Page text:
THE BLOG

Milkshakes, Yes; Human Rights, No

Kim Kardashian, a swanky shindig at D.C.'s Ritz-Carlton Hotel, a high-powered Washington PR firm, and the US 5th Fleet -- featured players in the newest reality show? Perhaps -- but a show with very high stakes for those willing to speak out in the tiny Persian Gulf Kingdom of Bahrain.

As Ms. Kardashian attracted throngs of excited fans when she visited Bahrain to open a milkshake franchise last month, and as Bahrain's embassy held a gala celebration at a posh Washington hotel this week to mark the country's National Day, the kingdom continues to smolder after nearly two years of increasingly violent sectarian clashes between the country's Shia majority and the security forces of the minority Sunni regime. Throughout Bahrain's ongoing civil unrest, wounded protesters and the doctors who dared treat them have been systematically tortured. Police tactics have included flagrant misuse of tear gas, birdshot, and high-velocity weapons to maim and kill peaceful demonstrators.

But all politics is local, as the Tip O'Neill saying goes, and no more so than in Manama, Bahrain's capital. The U.S. 5th Fleet is located in Manama, complicating any U.S. response to these human rights abuses. Still, to burnish its image, the kingdom has hired Qorvis Communications to "illustrate the series of activities undertaken by the Government to implement reforms and better serve its citizens," according to the Qorvis website. Presumably, those who have been tortured and incarcerated are not among the citizens benefiting from said reforms.

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On the front lines of this chronic emergency, Bahraini medics who have treated thousands of wounded civilians know what caused their injuries and deaths. This firsthand knowledge makes doctors in Bahrain critical witnesses to government abuses. It has also made them targets themselves. Nearly 100 medical professionals have been arrested -- 20 of whom were tried first in military and then in civilian courts for such spurious felony charges as attempting to overthrow the government.

The government convicted another 23 medics last month for participating in demonstrations during the Arab Spring. But donning a white lab coat does not bar a physician from exercising his fundamental right to freedom of assembly and free speech. In the United States, for example, the American College of Physicians' Ethics Manual makes clear: "Protests and marches that constitute protected free speech and political activity can be a legitimate means to seek redress, provided that they do not involve joint decisions to engage in actions that may harm patients."

In fact, what prompted these Bahraini physicians initially to march was the apparent refusal of the Ministry of Health to allow ambulances to transport wounded protesters, as the doctors had urged. Investigations by Physicians for Human Rights in which I participated gathered strong evidence that supports these alleged violations of medical neutrality, and we firmly believe that these Bahraini physicians adhered to their ethical duty to put the well-being of their patients first.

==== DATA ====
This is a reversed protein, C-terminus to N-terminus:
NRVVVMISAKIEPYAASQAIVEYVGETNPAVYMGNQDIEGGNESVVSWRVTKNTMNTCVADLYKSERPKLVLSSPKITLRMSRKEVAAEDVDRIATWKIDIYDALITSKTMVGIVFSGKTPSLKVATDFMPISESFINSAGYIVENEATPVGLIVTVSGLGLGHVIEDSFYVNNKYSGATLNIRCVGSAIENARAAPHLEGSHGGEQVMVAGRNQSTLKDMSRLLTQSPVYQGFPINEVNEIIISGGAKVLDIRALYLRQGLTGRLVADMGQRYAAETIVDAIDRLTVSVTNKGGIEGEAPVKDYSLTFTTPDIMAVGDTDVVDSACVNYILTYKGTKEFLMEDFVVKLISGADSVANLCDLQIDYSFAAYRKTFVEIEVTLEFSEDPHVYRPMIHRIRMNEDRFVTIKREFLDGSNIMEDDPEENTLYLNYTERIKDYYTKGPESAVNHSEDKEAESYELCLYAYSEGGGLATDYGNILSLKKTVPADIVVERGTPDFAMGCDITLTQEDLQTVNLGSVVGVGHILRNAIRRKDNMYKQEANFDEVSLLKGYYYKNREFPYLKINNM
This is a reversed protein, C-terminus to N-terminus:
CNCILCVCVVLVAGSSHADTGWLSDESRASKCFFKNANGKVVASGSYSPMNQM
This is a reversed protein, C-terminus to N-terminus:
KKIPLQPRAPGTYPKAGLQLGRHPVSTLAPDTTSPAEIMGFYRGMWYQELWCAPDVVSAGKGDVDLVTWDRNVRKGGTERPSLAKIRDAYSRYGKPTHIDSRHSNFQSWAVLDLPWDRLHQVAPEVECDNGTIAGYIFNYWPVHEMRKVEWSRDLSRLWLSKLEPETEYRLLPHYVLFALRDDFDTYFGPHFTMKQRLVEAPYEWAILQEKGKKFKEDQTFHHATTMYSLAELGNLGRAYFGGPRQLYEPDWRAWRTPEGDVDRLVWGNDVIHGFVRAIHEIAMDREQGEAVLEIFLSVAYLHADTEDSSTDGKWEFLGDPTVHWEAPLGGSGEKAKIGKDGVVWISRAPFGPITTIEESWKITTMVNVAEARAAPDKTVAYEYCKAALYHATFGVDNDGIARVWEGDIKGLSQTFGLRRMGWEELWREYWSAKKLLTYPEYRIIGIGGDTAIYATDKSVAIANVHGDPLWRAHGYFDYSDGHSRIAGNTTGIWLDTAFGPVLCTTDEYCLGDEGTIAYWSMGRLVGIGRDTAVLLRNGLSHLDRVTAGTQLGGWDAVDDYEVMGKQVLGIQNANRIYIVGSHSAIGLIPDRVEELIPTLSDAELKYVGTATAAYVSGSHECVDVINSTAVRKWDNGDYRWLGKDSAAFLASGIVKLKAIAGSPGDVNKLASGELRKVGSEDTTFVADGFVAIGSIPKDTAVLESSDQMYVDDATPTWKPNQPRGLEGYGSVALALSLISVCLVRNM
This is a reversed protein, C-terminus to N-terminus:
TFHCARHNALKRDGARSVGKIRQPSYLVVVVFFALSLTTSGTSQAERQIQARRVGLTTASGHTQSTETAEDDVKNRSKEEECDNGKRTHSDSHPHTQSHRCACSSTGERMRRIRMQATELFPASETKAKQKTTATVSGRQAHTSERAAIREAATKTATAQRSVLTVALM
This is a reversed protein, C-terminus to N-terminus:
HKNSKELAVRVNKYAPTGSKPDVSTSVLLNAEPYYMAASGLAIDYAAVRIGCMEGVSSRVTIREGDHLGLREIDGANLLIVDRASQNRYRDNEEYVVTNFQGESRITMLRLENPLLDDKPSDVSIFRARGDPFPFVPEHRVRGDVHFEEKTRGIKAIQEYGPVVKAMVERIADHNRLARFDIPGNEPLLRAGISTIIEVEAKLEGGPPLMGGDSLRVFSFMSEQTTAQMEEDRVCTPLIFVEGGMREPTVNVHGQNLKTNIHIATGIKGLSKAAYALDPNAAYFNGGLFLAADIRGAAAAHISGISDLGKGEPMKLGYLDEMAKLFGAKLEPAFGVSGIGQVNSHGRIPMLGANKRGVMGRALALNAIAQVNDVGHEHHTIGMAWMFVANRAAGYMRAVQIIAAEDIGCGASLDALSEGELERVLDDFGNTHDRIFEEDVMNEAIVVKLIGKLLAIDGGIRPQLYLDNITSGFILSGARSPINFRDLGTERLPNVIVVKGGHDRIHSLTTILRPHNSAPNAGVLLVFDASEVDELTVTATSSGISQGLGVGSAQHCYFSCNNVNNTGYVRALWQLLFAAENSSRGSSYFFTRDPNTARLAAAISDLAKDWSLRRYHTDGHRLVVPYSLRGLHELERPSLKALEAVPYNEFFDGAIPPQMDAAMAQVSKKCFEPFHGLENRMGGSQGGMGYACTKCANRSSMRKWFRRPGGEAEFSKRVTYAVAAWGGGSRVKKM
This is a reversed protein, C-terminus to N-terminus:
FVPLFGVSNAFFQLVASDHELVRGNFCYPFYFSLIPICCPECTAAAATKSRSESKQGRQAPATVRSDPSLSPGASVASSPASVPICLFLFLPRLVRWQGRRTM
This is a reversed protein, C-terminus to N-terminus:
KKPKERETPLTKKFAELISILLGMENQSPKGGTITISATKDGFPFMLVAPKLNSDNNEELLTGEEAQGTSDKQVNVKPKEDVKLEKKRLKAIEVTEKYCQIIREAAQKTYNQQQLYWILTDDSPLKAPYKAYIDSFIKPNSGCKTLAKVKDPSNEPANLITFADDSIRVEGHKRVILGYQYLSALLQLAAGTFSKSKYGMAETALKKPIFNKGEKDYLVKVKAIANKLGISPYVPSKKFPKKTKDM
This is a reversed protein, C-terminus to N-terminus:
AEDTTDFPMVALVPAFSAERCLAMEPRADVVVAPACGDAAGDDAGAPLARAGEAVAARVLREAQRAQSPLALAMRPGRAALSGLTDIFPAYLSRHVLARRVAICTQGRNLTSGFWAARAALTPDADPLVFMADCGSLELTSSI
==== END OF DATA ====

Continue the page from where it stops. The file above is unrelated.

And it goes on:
One year ago, the King of Bahrain boldly commissioned an independent commission of inquiry to investigate serious and systematic human rights violations by his security forces during the previous year's Arab spring mayhem. The eminent jurist Cherif Bassiouni, who headed the commission, recently opined that the government's implementation of the commission's recommendations has been half-hearted at best.

Many of the convicted medics whom I interviewed in Bahrain, such as Dr. Ali Al-Ekri, a pediatric orthopedic surgeon now imprisoned for five years, believe they are convenient scapegoats. Sunni government officials increasingly present the Shia doctors as a new archetype of sectarianism and violence. Punishing them -- even if it means torturing these esteemed physicians and fabricating evidence to ensure convictions -- sends a signal to the population, two-thirds of whom are Shia: Do not ask for human rights. Do not seek political reform.

Recent calls for dialogue by Crown Prince Salman Bin Hamad Al-Khalifa and other regime officials, though promising, would be more credible if accompanied by a decision to release human rights activists and health professionals from prison so they could be at the table.

Explicitly propped up by Saudi Arabia, which worries about its own restive Shia population, and implicitly backed by the United States, which for decades has stationed the 5th Fleet in Manama, Bahrain has all the leverage it needs to imprison innocent doctors, quash dissent, and continue the status quo. Unless of course the Obama administration takes a firm stand in defense of human rights and uses its diplomatic muscle more effectively.

There is cause for optimism. Policymakers are beginning to discuss publicly whether the U.S. should relocate the fleet and its 5,000 personnel to Qatar or the U.A.E. Such a move would be an economic blow to Bahrain, already suffering from decreased revenues from tourism and banking. And a hundred more Kardashian visits to the beautiful kingdom wouldn't make up for that.

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